New WhatsApp feature could help Iranian protesters bypass censorship

New WhatsApp feature could help Iranian protesters bypass censorship

New WhatsApp feature could help Iranian protesters bypass censorship

  • WhatsApp messaging platform will help users bypass repressive restrictions by using proxies.
  • This follows a series of internet blackouts in Iran imposed amid ongoing anti-government protests.
  • WhatsApp is one of the largest social media apps in the world with over 2 billion users.

WhatsApp, the messaging platform owned by Meta, is rolling out a new feature that helps users bypass online controls imposed by repressive governments.

The move follows a series of internet shutdowns by Iranian authorities to quell dissent and quell anti-government protests.

WhatsApp wrote in a blog post on Thursday: “The disruption we’ve seen in Iran for months denies people their human rights and cuts them off from receiving urgent aid. If this downtime continues, we hope this solution will help people wherever there is a need for secure and reliable communications.”

On Twitter, WhatsApp announced new feature in Persian, the official language of Iran.

The new WhatsApp feature will allow users to connect to the internet using proxies, which can help to hide their location and circumvent government checks and restrictions.

This will allow people to continue using WhatsApp even if their connection is blocked or disrupted – and to keep in touch with family, friends or other protesters.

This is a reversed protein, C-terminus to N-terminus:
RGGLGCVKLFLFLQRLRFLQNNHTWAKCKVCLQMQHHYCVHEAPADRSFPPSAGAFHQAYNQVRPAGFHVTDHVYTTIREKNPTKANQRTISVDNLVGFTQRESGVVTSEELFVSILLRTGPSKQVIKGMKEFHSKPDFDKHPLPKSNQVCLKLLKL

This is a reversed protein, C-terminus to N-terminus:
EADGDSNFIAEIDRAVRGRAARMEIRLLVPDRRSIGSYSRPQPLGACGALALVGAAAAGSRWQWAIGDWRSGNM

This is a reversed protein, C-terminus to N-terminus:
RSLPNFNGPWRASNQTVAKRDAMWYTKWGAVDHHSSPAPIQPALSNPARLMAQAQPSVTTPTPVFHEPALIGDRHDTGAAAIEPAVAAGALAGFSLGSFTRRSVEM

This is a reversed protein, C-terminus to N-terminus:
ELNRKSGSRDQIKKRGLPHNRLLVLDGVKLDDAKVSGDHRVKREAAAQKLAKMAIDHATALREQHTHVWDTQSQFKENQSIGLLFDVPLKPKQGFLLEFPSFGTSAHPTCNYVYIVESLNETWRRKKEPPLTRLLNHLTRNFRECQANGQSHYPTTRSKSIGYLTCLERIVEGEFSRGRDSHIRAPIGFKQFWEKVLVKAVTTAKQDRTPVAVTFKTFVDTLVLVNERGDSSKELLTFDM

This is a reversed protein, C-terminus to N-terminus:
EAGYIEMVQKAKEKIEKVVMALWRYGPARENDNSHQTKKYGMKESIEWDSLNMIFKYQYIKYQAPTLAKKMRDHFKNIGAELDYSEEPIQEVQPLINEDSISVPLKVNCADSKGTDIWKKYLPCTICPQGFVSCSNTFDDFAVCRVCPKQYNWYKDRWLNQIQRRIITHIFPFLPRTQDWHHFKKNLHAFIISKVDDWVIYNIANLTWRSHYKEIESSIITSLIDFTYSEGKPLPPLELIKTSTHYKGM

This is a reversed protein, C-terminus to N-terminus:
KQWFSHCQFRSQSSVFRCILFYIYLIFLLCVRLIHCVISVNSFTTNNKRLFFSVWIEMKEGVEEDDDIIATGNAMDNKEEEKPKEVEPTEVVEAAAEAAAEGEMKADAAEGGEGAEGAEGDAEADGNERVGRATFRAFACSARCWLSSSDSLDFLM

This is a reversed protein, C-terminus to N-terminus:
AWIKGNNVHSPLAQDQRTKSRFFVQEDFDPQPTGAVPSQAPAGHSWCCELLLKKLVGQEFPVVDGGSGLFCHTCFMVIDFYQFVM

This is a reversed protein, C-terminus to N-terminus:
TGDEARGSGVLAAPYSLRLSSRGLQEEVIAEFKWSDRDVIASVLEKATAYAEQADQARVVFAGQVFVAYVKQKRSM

Users will need to find their own proxies, many of which are provided free of charge by activists and aid organizations, according to The Washington Post.

Protests against the Iranian regime erupted across the country following the death of 22-year-old Mahsa Amini in September 2022. Amini died in police custody after Iran’s morality police arrested her for allegedly wearing a hijab “incorrectly”.

Authorities have tried to quell the protests by cutting off mobile data and blocking social media platforms such as WhatsApp and Instagram, which are also owned by Meta.

Some government officials have even called for a total internet ban, a strategy previously imposed by Iranian authorities to quell protests in 2019.

Other countries including Sudan, Myanmar, Belarus and Uganda also disrupted their citizens’ access to online services after the riots, according to a United Nations report referenced by WhatsApp.

In 2021, Access Now, a charity dedicated to defending “digital rights”, documented at least 182 internet outages in 34 countries.

Internet disruption can have a significant impact on individuals and economies, making it impossible to connect with family members, work and even access healthcare.

Deborah Brown, a researcher at Human Rights Watch, told the World Economic Forum: “The shutdowns limit a range of human rights, from freedom of speech and peaceful assembly to economic and social rights, as people rely on the Internet for livelihoods, education, and health.”

WhatsApp is one of the most popular messaging apps in the world with over 2 billion users in 180 countries.

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